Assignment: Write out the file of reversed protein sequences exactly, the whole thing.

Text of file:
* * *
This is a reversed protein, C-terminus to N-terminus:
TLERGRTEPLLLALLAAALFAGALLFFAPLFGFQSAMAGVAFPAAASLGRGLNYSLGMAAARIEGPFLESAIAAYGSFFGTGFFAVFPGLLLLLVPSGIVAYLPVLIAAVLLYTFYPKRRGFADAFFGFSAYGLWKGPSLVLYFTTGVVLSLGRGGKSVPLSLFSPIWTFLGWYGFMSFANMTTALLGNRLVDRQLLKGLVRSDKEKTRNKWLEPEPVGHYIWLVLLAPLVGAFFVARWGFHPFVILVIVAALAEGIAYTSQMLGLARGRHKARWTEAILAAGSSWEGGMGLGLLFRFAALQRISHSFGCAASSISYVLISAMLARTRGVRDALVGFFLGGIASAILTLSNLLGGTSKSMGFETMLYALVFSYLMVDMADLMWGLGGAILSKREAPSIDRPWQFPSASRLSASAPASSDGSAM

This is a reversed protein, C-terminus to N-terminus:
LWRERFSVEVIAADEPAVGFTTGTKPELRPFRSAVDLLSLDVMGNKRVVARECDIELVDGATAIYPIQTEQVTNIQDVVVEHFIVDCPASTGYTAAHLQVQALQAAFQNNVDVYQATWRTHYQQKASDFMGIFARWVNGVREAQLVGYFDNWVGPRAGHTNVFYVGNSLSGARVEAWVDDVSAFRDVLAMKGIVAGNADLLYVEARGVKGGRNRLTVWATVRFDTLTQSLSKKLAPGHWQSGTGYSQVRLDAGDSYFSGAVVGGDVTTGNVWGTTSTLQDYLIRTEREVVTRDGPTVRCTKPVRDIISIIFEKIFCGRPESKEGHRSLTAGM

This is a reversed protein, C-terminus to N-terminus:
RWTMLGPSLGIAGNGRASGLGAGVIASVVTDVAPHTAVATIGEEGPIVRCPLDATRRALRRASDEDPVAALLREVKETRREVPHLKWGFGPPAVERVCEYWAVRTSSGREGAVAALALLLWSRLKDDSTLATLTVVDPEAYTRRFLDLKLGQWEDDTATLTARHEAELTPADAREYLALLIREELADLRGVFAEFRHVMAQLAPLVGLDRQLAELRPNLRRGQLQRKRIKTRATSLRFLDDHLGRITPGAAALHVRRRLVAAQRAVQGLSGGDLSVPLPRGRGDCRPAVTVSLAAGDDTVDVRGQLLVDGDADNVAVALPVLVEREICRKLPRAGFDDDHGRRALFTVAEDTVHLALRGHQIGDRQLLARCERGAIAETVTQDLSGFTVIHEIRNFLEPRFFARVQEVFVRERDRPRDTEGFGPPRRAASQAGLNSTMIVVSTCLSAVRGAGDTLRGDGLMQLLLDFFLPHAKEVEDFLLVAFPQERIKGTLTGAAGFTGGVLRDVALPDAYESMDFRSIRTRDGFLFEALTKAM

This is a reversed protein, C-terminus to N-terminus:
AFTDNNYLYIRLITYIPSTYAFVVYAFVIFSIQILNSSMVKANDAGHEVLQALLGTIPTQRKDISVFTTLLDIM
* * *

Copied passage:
This is a reversed protein, C-terminus to N-terminus:
TLERGRTEPLLLALLAAALFAGALLFFAPLFGFQSAMAGVAFPAAASLGRGLNYSLGMAAARIEGPFLESAIAAYGSFFGTGFFAVFPGLLLLLVPSGIVAYLPVLIAAVLLYTFYPKRRGFADAFFGFSAYGLWKGPSLVLYFTTGVVLSLGRGGKSVPLSLFSPIWTFLGWYGFMSFANMTTALLGNRLVDRQLLKGLVRSDKEKTRNKWLEPEPVGHYIWLVLLAPLVGAFFVARWGFHPFVILVIVAALAEGIAYTSQMLGLARGRHKARWTEAILAAGSSWEGGMGLGLLFRFAALQRISHSFGCAASSISYVLISAMLARTRGVRDALVGFFLGGIASAILTLSNLLGGTSKSMGFETMLYALVFSYLMVDMADLMWGLGGAILSKREAPSIDRPWQFPSASRLSASAPASSDGSAM

This is a reversed protein, C-terminus to N-terminus:
LWRERFSVEVIAADEPAVGFTTGTKPELRPFRSAVDLLSLDVMGNKRVVARECDIELVDGATAIYPIQTEQVTNIQDVVVEHFIVDCPASTGYTAAHLQVQALQAAFQNNVDVYQATWRTHYQQKASDFMGIFARWVNGVREAQLVGYFDNWVGPRAGHTNVFYVGNSLSGARVEAWVDDVSAFRDVLAMKGIVAGNADLLYVEARGVKGGRNRLTVWATVRFDTLTQSLSKKLAPGHWQSGTGYSQVRLDAGDSYFSGAVVGGDVTTGNVWGTTSTLQDYLIRTEREVVTRDGPTVRCTKPVRDIISIIFEKIFCGRPESKEGHRSLTAGM

This is a reversed protein, C-terminus to N-terminus:
RWTMLGPSLGIAGNGRASGLGAGVIASVVTDVAPHTAVATIGEEGPIVRCPLDATRRALRRASDEDPVAALLREVKETRREVPHLKWGFGPPAVERVCEYWAVRTSSGREGAVAALALLLWSRLKDDSTLATLTVVDPEAYTRRFLDLKLGQWEDDTATLTARHEAELTPADAREYLALLIREELADLRGVFAEFRHVMAQLAPLVGLDRQLAELRPNLRRGQLQRKRIKTRATSLRFLDDHLGRITPGAAALHVRRRLVAAQRAVQGLSGGDLSVPLPRGRGDCRPAVTVSLAAGDDTVDVRGQLLVDGDADNVAVALPVLVEREICRKLPRAGFDDDHGRRALFTVAEDTVHLALRGHQIGDRQLLARCERGAIAETVTQDLSGFTVIHEIRNFLEPRFFARVQEVFVRERDRPRDTEGFGPPRRAASQAGLNSTMIVVSTCLSAVRGAGDTLRGDGLMQLLLDFFLPHAKEVEDFLLVAFPQERIKGTLTGAAGFTGGVLRDVALPDAYESMDFRSIRTRDGFLFEALTKAM

This is a reversed protein, C-terminus to N-terminus:
AFTDNNYLYIRLITYIPSTYAFVVYAFVIFSIQILNSSMVKANDAGHEVLQALLGTIPTQRKDISVFTTLLDIM